Yesterday Tree Guy lost his mouth. I noticed his missing smile last night when I let the dogs outside. I leaned over the deck, Tree Guy’s mouth lay on the ground in pieces, most likely KO’d by a squirrel.
Squirrels have been scurrying up and down Tree Guy’s trunk, busying themselves for winter. The Farmer’s Almanac has predicted a harsh winter for our area, designating it a “Hibernation Zone.” Sounds quaint, doesn’t it? Just eat a lot of food, then curl up for a long nap in a cozy place.
Tree Guy’s mouth won’t be repaired again. It’s in pieces and the back hanger is gone. I could probably find the metal loop, and my husband could fix the mouth—again, but it wouldn’t last because the interior substance is dry rotted. The shiny paint job on Tree Guy’s mouth is like an iridescent-paint job on an old car, covering copious amounts of Bondo—pretty to look at but not a long-term solution.
Losing his mouth has changed Tree Guy’s expression. While trying to determine if he looks contemplative or stern or forlorn, I’ve decided he looks mostly confused.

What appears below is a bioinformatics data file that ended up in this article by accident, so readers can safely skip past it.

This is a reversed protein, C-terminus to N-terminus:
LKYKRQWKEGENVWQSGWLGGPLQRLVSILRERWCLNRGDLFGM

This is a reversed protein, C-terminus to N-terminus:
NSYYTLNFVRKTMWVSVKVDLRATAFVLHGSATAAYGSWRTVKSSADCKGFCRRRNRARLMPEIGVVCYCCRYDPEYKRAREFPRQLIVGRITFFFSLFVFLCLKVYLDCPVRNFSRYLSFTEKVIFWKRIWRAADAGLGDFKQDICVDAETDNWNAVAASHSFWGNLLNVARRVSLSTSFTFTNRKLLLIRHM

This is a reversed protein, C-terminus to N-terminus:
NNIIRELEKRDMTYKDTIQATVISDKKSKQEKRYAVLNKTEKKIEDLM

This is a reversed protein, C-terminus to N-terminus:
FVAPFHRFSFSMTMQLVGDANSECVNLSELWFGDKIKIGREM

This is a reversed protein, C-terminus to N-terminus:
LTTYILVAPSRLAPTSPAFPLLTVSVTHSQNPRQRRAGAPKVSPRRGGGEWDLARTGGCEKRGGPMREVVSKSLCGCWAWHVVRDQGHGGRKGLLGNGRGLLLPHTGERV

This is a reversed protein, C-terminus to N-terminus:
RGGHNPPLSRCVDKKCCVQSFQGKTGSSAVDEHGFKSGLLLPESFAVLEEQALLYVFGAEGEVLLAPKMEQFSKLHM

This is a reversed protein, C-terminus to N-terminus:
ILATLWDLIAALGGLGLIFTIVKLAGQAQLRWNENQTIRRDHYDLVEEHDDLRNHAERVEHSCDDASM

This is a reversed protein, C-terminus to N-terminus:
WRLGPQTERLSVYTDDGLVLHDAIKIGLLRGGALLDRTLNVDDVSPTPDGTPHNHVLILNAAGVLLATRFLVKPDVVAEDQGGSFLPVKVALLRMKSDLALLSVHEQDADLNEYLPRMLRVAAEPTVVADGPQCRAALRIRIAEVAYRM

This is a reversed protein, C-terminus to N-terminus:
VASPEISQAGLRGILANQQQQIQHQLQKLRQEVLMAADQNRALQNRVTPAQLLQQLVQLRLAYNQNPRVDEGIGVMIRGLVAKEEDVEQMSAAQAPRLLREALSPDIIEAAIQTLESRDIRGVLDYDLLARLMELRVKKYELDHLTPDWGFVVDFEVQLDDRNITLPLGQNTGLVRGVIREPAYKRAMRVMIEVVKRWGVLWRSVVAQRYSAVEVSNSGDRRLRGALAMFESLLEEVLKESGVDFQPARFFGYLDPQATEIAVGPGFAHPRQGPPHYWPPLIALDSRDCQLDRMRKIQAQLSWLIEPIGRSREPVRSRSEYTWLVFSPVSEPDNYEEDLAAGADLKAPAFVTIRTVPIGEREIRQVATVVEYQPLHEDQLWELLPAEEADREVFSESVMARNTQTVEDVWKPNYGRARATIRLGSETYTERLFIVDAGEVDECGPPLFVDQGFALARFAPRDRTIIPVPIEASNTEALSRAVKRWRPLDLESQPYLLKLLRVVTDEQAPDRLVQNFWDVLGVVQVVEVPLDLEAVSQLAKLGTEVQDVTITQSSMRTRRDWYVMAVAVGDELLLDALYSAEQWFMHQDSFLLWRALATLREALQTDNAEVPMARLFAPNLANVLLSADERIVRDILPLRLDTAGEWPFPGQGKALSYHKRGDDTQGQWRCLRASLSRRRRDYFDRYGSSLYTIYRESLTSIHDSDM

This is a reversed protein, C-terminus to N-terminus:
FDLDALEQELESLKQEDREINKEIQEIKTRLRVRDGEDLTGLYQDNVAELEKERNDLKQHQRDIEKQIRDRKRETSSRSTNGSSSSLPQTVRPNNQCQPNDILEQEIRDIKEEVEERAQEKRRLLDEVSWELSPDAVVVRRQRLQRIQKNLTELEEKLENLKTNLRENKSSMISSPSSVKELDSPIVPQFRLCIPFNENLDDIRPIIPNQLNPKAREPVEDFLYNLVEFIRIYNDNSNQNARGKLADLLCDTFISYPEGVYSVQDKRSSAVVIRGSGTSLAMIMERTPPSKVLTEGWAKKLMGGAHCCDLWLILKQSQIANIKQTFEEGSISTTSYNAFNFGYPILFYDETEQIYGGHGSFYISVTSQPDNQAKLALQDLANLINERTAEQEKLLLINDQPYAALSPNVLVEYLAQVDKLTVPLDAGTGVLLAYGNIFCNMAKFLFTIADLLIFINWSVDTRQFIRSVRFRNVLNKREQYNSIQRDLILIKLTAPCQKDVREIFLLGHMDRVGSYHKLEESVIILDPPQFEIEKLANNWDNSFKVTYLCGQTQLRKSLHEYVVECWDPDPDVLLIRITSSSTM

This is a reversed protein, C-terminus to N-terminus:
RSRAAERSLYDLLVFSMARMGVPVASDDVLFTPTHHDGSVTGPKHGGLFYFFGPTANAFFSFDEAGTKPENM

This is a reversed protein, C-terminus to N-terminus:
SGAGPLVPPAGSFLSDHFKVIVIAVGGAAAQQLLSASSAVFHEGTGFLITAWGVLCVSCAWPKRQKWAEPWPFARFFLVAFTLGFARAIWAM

My husband and I agreed that while Tree Guy’s mouth won’t be fixed, we’ll leave him with his eyes and nose. He’ll still watch over the deck and smell his flower-basket earrings, but he won’t talk. Anyone wanting to know what he thinks will have to look into his eyes, windows to his inner sap. Tree Guy’s been part of our lives for over a decade, we’d rather lose him in bits than all at once.
I’ve pulled the nail from the tree where Tree Guy’s mouth hung and tossed his broken lips into the trash.
[Other stories in the Tree Guy Saga: Tree Guy, Tree Guy Update, Tree Guy’s Nose Is Still Missing, Another Tree Guy Update, Excavating Tree Guy’s Nose, Tree Guy’s Nose Is Safe, Tree Guy Has It All Together Again]